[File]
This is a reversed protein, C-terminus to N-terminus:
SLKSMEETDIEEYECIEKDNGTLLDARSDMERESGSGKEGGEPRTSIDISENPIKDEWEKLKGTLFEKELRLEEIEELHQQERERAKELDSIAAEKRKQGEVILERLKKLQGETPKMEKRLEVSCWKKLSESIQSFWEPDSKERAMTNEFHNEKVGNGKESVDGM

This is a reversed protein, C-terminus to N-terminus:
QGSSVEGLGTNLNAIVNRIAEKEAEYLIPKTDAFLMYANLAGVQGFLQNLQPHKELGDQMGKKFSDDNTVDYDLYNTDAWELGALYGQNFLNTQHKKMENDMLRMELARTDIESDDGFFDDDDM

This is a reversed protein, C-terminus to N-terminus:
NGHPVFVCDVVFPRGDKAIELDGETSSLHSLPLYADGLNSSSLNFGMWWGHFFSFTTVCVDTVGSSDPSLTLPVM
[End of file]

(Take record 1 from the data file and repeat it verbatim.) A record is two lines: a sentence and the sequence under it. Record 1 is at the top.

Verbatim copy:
This is a reversed protein, C-terminus to N-terminus:
SLKSMEETDIEEYECIEKDNGTLLDARSDMERESGSGKEGGEPRTSIDISENPIKDEWEKLKGTLFEKELRLEEIEELHQQERERAKELDSIAAEKRKQGEVILERLKKLQGETPKMEKRLEVSCWKKLSESIQSFWEPDSKERAMTNEFHNEKVGNGKESVDGM